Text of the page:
Size is one of the most important physical properties of particulates and are measured in micrometres (μm), where one micrometre is equal to 10-6 metres. Particles larger than 50 μm can normally be seen with the naked eye.

Particulates are also classified according to their mode of formation as dust, smoke, fumes, fly-ash, mist or spray. The first four are solid particles, while the last two are liquid. Peavy et al. (1985) defines each of these modes of formation as follows:

  • Dust is small, solid particles created by the break-up of larger masses through processes such as grinding, crushing or blasting, and may come directly from the processing or handling of materials such as coal, cement or grains.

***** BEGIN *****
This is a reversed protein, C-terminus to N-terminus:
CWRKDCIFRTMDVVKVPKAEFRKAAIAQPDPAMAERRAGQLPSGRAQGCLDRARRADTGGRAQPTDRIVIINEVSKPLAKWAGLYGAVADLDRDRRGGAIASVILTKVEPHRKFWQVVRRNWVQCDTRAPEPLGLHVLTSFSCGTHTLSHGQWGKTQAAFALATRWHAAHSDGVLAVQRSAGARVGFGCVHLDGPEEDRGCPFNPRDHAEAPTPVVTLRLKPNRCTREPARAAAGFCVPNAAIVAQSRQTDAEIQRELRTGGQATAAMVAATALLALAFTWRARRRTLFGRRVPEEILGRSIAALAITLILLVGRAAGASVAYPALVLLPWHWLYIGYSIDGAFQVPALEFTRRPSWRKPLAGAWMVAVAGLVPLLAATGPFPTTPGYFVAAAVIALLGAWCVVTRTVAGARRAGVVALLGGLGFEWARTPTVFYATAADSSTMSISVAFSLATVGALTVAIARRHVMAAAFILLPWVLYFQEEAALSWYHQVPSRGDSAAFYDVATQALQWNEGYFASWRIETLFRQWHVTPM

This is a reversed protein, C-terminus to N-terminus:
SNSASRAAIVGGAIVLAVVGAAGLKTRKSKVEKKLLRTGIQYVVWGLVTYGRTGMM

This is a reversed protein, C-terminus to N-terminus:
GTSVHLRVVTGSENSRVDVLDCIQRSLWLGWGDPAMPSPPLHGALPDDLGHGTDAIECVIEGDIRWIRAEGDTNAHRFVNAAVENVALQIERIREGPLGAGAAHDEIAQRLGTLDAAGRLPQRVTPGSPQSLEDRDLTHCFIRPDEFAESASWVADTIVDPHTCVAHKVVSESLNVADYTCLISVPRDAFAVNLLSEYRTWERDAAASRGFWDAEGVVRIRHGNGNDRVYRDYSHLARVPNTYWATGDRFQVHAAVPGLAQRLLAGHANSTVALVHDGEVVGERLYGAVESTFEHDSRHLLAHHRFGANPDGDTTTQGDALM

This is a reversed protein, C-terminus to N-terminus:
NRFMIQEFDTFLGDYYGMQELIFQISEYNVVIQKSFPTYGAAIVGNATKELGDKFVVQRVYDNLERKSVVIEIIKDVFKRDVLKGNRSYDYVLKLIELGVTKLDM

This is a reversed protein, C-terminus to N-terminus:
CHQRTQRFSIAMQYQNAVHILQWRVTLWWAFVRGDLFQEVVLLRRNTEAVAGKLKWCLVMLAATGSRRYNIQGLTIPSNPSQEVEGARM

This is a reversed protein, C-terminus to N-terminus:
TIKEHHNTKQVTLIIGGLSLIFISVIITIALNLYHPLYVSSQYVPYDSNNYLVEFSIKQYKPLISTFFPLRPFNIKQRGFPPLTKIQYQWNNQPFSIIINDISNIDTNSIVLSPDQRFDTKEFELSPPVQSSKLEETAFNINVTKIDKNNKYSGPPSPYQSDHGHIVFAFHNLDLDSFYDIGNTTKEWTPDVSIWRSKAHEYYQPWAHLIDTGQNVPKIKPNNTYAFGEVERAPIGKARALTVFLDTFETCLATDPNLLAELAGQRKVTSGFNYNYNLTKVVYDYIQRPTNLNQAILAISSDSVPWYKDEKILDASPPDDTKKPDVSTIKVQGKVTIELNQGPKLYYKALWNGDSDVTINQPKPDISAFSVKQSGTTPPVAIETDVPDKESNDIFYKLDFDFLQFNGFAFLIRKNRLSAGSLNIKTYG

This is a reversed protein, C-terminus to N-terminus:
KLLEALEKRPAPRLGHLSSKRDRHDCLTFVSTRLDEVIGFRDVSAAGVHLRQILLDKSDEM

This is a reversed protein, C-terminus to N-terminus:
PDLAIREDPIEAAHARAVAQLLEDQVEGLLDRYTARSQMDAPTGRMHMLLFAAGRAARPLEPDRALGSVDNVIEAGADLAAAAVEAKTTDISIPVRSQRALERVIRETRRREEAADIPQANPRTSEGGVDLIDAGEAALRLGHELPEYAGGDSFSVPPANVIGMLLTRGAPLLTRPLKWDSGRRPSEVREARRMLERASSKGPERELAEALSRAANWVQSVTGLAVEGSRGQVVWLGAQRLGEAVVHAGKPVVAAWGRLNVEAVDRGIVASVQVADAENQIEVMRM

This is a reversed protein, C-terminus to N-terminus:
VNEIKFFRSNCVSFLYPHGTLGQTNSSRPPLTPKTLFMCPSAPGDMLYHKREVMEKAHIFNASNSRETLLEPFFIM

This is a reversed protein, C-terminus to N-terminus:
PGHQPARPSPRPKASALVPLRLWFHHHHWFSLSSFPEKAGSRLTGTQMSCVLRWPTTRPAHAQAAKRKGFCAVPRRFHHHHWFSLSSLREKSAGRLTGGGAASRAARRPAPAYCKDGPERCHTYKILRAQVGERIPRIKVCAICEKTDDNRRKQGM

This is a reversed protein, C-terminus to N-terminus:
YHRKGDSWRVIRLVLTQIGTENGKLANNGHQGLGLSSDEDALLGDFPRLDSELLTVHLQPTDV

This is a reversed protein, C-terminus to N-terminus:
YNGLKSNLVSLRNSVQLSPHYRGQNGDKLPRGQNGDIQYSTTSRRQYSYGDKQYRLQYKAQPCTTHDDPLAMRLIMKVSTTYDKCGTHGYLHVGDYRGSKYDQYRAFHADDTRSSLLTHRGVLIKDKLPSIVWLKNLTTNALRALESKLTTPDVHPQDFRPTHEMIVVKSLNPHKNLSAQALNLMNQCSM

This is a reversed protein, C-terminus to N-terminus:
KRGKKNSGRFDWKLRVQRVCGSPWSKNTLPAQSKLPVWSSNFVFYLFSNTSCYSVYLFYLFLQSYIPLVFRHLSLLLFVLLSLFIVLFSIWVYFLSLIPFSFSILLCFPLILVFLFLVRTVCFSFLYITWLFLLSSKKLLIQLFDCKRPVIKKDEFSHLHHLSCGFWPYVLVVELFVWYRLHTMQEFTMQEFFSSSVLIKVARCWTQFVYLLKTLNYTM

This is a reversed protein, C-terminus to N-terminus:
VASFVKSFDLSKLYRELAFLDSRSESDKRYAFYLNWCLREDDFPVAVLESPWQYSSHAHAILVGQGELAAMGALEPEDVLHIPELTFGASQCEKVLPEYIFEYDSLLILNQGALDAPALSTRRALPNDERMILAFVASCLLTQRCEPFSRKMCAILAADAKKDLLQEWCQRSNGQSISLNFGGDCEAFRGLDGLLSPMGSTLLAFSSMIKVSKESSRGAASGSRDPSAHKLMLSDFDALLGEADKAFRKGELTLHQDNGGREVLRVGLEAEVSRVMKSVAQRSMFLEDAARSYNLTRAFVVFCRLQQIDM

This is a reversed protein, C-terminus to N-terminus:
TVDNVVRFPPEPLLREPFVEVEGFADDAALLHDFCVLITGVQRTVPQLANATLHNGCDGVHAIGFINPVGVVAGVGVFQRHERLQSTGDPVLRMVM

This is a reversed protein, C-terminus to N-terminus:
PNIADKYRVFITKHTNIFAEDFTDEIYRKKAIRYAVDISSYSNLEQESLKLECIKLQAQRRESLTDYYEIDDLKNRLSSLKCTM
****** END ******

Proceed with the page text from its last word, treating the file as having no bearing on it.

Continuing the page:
• Smoke is described as fine, solid particles resulting from the incomplete combustion of organic particles such as coal, wood or tobacco.

  • Fumes are fine, solid particles formed by the condensation of vapours.

  • Fly ash consists of finely divided, non combustible particles contained in flue gases arising from combustion of coal.

  • Mist consists of liquid particles or droplets formed by the condensation of a vapour, the dispersion of a liquid (as in foaming or splashing), or the enactment of a chemical reaction.

  • Spray consists of liquid particles formed by the atomisation of parent liquids, such as pesticides and herbicides.

Settling properties are one of the most important properties of particulates, since settling is the major natural self-cleansing process for removal of particulates from the atmosphere. Peavy et al. (1985) classifies particulates, based on their settling properties, as follows: